At the beginning of my Monktoberfest talk on Marketing Your Tech Talent, I said that: “I have occasionally had a marketing title; it has never been a good fit.” This was an overstatement. In the course of my career, I have had several good experiences as part of or working with marketing teams, for example Read More…
At the beginning of my Monktoberfest talk on Marketing Your Tech Talent, I said that: “I have occasionally had a marketing title; it has never been a good fit.” This was an overstatement. In the course of my career, I have had several good experiences as part of or working with marketing teams, for example at Adaptec, starting with: “…my new boss, Dave Ulmer… I told Dave what I’d been doing online (CompuServe, Usenet, answering email, web pages) and he said: ‘Fine, do more of that.’ And that’s about all the direction he ever gave me. He not only understood the Usenet, he was frequently and visibly out there himself.” (more of this story here)
Even when not been formally part of a marketing organization, many of my tasks and activities could be classified as “marketing”, broadly defined as “communicating the value of a product or service to customers” (wikipedia). Such activities have included:
- Conferences: Oh, so many conferences, and trade shows. I’ve done everything from booth duty to designing, creating and running events myself (and everything in between), all over the world. I am also occasionally in front of the audience as a speaker.
- Events and meetups for user groups, communities, and students (which bring in leads, build relationships, and create popular, enduring content).
- Video: I’ve been filming technical events and talks since 2007, and began live streaming them as well soon after. Videos here (with more being constantly added).
- Websites from start to finish, bottom to top: strategy; technical / platform decisions; design decisions and management; implementation management; information architecture; design, management and production of content; application design; ongoing content contribution; analytics.
- I have written and edited all kinds of technical text: articles, books, newsletters, blogs, documentation, product descriptions, brochures, conference talk submissions, etc.
- Front-line customer communications: real-time response to product and PR issues. Channelling market intelligence back to developers and decision makers within companies.
- Community management, including launching and nurturing user and developer communities. I may have been one of the first people to refer to a company’s users as a community.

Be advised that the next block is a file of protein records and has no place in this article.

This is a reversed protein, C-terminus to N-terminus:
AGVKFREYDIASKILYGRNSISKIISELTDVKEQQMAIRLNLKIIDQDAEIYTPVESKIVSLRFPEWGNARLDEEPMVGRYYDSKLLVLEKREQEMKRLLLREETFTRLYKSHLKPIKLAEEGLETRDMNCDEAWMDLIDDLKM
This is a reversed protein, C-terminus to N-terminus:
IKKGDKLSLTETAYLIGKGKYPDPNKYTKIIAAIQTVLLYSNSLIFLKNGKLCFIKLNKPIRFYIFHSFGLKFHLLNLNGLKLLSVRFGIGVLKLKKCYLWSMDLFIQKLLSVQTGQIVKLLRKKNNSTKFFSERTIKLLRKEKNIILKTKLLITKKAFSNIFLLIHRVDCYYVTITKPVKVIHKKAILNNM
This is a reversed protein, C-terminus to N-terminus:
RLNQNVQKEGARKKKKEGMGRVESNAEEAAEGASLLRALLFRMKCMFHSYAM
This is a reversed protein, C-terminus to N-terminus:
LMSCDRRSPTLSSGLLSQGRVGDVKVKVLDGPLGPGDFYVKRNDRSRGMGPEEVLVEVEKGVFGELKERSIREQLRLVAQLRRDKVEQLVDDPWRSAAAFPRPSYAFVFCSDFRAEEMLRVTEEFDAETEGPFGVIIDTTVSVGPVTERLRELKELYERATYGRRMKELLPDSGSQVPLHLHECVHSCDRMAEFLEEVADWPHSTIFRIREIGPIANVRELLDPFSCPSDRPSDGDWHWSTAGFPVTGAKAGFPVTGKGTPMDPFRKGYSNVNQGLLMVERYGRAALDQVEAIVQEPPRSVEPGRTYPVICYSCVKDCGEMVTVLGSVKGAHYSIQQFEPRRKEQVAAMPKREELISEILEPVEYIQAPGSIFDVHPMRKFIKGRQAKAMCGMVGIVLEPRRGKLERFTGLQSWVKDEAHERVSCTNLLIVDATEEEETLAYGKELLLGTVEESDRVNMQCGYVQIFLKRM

- Training: Yes, training is also marketing.
- Work with PR teams to develop topics and material, write articles for trade publications.
Just a few recent specific examples, while at Joyent:
- Nov, 2013: Live streamed the first OpenZFS Developer Summit.
- Nov, 2013: Filmed a full day Metrics Workshop at USENIX LISA.
- Oct, 2013: Launch of Brendan Gregg’s book Systems Performance: Enterprise and the Cloud, which I had also helped edit.
- Feb, 2013: SCALE – I organized, ran, and live streamed a full day nodestack event for Joyent. Brendan Gregg was a key speaker at the main conference, and I filmed his talk on Linux Performance and Tools. That video was the basis for a blog post on performance for Joyent. Brendan and I then ran a guerilla marketing campaign which drove a spike of traffic to the post. Brendan will be keynoting the 2014 edition of SCALE – yes, I had a little something to do with that! 😉
- Jan, 2012: At the request of the conference organizers, I encouraged Brendan Gregg and Robert Mustacchi to speak at SCaLE, filmed them, posted videos: Robert, Brendan.
- Oct, 2012: ZFS Day and illumos Day – Two days of conferences organized and mostly run by me.
- Oct, 2012 nodestack – Beginning the day after ZFS and illumos Days were done, I pitched in to help my Joyent marketing colleagues in an emergency (another colleague had been hit by a car). I provided two solid weeks of A/V work, including live stream production for the event.
- Aug, 2012: Hosted BayLISA at Joyent for an evening of talks on SmartOS.
- Apr, 2012: dtrace.conf – A tech conference which I organized, ran, live streamed, and filmed.
- Mar, 2011: Various activities for the launch of Brendan Gregg’s book DTrace: Dynamic Tracing in Oracle Solaris, Mac OS X, and FreeBSD, which I had also helped edit.
- Ongoing: SmartOS site and blog, Joyent SmartOS on Twitter.
- Ongoing: Capture, editing, and curation of a great deal of technical video.
So, yeah, I do a bit of marketing.